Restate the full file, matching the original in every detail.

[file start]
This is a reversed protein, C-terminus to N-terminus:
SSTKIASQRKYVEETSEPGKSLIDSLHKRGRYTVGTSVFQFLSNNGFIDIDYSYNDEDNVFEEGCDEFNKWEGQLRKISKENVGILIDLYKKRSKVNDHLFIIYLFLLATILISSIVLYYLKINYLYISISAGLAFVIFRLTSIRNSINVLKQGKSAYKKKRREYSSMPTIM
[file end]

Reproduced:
This is a reversed protein, C-terminus to N-terminus:
SSTKIASQRKYVEETSEPGKSLIDSLHKRGRYTVGTSVFQFLSNNGFIDIDYSYNDEDNVFEEGCDEFNKWEGQLRKISKENVGILIDLYKKRSKVNDHLFIIYLFLLATILISSIVLYYLKINYLYISISAGLAFVIFRLTSIRNSINVLKQGKSAYKKKRREYSSMPTIM